Variations:

The picture to the left is a variation using yellow plum tomatoes from my garden last year that were a bit too mealy to eat out-of-hand. You can easily use roma tomatoes, halved (allow for a few more per person). I added thinly sliced red peppers and basil before grilling. Probably better to add the basil after grilling, since it turned brown.

korean bbq wraps

If you’ve never had Korean barbecue, you should feel cheated. I desperately miss the grill we used to frequent in Oakland, California, a big restaurant with high powered fans over each table and waitresses who would hurry to the tables with pans full of real, honest-to-goodness wood charcoal, weaving through the aisles and dodging customers in what surely must violate all kinds of codes. Folks would grill pieces of marinated, succulent, thin-sliced sirloin, then wrap it in lettuce leaves with a dab of miso, a jalapeno or garlic slice for the brave, and sesame-scallion salad. In Korean, it’s called bulgogi. In America, it’s called dee-licious.All is not lost, though. If you have relocated from the Bay Area, you’re tired of the slow cooker, or you just plain want some barbecue meat in the middle of winter, I have the perfect recipe for you.

korean bbq wraps

Korean BBQ Lettuce Wraps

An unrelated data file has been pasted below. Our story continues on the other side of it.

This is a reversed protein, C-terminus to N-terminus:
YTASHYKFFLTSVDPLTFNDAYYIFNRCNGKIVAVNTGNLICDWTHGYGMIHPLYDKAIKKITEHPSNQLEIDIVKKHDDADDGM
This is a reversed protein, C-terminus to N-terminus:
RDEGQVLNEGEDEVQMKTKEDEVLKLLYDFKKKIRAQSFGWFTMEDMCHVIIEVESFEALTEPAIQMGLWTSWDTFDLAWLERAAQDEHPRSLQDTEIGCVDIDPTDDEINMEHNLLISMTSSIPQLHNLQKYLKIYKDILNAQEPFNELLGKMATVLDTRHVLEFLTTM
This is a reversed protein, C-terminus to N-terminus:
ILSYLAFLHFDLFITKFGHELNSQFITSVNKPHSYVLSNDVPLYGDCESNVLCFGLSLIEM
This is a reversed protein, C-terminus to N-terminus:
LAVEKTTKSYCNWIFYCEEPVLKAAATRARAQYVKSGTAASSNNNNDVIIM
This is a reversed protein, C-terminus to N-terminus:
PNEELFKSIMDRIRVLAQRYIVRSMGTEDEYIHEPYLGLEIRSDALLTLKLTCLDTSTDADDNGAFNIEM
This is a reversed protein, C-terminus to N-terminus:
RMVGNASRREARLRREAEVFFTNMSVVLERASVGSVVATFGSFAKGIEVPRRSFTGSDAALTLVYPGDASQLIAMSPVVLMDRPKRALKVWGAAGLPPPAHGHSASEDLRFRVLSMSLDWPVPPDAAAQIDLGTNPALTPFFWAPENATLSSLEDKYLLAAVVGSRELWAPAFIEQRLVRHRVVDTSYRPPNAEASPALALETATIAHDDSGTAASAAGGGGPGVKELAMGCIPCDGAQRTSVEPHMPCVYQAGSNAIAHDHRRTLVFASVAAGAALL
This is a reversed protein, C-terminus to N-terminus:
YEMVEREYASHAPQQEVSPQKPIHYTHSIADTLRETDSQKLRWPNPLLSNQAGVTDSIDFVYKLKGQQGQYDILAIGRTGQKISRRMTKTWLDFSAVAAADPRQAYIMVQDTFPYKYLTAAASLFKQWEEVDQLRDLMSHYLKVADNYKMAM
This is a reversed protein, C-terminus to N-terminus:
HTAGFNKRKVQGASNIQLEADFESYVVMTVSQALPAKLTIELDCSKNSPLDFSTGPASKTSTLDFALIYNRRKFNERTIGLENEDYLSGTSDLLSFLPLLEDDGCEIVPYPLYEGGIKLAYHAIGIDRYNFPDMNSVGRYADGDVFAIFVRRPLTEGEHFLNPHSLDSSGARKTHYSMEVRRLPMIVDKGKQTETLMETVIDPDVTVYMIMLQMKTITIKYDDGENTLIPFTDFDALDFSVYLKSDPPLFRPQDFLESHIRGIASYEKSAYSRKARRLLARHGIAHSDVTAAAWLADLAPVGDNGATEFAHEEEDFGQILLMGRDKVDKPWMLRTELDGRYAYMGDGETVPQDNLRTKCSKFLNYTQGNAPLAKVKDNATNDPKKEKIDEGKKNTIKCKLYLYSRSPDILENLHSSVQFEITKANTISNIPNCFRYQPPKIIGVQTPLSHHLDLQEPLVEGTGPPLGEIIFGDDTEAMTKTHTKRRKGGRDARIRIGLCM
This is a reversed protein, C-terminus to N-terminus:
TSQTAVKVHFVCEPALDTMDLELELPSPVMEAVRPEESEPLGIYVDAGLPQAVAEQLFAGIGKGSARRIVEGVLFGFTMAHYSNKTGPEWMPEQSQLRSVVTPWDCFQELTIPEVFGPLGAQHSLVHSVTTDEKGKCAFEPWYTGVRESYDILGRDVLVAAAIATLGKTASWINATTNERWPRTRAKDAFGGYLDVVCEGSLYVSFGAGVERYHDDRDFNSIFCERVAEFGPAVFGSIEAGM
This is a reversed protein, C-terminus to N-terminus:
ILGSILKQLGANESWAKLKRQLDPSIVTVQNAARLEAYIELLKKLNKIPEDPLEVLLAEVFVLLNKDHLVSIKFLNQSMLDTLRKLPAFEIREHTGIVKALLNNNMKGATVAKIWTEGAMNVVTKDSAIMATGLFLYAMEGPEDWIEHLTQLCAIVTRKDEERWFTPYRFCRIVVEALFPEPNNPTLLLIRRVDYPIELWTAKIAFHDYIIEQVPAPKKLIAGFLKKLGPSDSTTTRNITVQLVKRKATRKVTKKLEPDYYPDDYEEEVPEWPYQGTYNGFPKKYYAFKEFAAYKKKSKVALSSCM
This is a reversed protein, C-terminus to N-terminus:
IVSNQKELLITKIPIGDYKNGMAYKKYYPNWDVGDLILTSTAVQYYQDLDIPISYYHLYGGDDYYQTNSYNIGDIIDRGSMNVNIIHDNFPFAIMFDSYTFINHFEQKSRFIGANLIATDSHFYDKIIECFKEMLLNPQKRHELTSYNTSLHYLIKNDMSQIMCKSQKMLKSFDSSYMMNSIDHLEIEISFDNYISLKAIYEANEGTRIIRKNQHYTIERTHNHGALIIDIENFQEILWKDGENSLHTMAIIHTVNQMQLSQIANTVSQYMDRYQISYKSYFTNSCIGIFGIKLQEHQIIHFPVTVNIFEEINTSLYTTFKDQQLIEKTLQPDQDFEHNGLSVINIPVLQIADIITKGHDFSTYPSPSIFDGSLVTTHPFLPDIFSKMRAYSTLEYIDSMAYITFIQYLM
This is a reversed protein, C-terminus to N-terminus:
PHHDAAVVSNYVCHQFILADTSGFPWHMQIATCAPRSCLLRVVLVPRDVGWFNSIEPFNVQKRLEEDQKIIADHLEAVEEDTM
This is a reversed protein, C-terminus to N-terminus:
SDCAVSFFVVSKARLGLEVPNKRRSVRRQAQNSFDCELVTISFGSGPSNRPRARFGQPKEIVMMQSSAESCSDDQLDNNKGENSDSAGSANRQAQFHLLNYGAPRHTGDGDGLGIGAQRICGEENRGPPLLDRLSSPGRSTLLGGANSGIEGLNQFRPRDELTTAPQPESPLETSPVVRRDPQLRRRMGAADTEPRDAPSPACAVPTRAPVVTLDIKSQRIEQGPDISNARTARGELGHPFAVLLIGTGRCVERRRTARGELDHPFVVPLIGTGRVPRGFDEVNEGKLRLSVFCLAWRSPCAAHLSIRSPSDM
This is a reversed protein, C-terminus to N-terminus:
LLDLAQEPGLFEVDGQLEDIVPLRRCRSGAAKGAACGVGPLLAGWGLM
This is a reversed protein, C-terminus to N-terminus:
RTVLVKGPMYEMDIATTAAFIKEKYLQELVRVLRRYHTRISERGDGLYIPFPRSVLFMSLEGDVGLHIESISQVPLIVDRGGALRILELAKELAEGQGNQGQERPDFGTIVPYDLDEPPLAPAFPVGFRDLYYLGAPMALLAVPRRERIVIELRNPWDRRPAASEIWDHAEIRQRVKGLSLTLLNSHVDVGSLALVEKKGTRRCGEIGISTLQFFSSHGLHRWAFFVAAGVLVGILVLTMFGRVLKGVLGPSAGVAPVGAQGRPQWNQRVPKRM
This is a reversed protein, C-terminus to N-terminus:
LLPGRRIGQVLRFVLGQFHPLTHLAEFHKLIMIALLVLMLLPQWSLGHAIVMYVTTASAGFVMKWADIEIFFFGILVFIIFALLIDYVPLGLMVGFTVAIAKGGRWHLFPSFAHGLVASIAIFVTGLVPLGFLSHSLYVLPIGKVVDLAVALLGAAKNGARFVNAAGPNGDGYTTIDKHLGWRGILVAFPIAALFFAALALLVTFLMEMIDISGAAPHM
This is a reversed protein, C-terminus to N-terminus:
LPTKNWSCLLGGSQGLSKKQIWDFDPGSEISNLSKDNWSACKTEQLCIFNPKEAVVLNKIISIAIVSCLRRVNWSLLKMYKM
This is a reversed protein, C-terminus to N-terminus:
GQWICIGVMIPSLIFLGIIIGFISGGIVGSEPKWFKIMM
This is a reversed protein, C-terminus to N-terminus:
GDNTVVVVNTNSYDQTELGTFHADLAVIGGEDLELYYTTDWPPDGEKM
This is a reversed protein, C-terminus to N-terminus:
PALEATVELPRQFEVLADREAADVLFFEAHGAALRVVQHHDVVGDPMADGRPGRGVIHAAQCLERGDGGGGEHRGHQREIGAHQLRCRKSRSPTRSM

Serves: 2 with no abandon, or 4 more reserved people, with rice and a side dish or soup.

A.
2 lbs. thinly sliced sirloin, rib steak, or flank steak (an Asian supermarket will stock this, or slice your own)
3-4 scallions, chopped
1 T. chopped garlic
5 T. soy sauce (I use imported Kikkoman, also worth a trip the Asian market to buy)
2 T. sesame oil
1/8 cup sugar

2 T. sake or Chinese cooking wine

Combine all ingredients in A. to marinate meat for 2-12 hours. To cook steak, either grill on high heat (sugars will carmelize and it will cook very quickly), or place in one layer in a roasting pan with marinade and broil on high for 5-10 minutes (again, keep an eye on it, as it will burn easily). When meat is browned and tasty-looking, remove to cutting board, chop into bite-sized pieces, and place on serving platter.

Serve with rice, a side dish such as a vegetable stirfry or a soup, a variety of kimchi if you have access to such things, and the following:

B.
a head of romaine lettuce, washed and drained well and leaves separated
3-4 green onions, sliced LENGTHWISE several times with tip of knife to create thin ribbons, then cut at 2-3 inch lengths
2 t. sesame oil
1 t. soy sauce
1 t. sesame seeds (I use the black sesame seeds with salt available in Japanese markets, but white ones are fine)

For the wraps, chop the bottom ribs off the biggest leaves of romaine, and set aside tops of leaves in pretty pile to serve. Chop the ribs finely. Place in a bowl, then add scallion ribbons and the inner leaves of the romaine, chopped. Mix sesame oil, soy sauce, and sesame seeds in small bowl for dressing. Toss salad with dressing at the last minute. DO NOT ADD DRESSING UNTIL IMMEDIATELY PRIOR TO SERVING, since it will make the lettuce limp rather quickly.

To assemble wraps, place a few pieces of meat and some of the dressed salad on a lettuce leaf. For a more authentic version, add a dab of miso or Korean bean paste, which is darker and more rustic than the standard Japanese white miso but tastes similar, a slice of raw garlic, and/or a slice of jalapeno. Koreans don’t generally add kimchi to their wraps, but I’ve seen some Americans doing that and they seemed happy, so go for it if that appeals to you.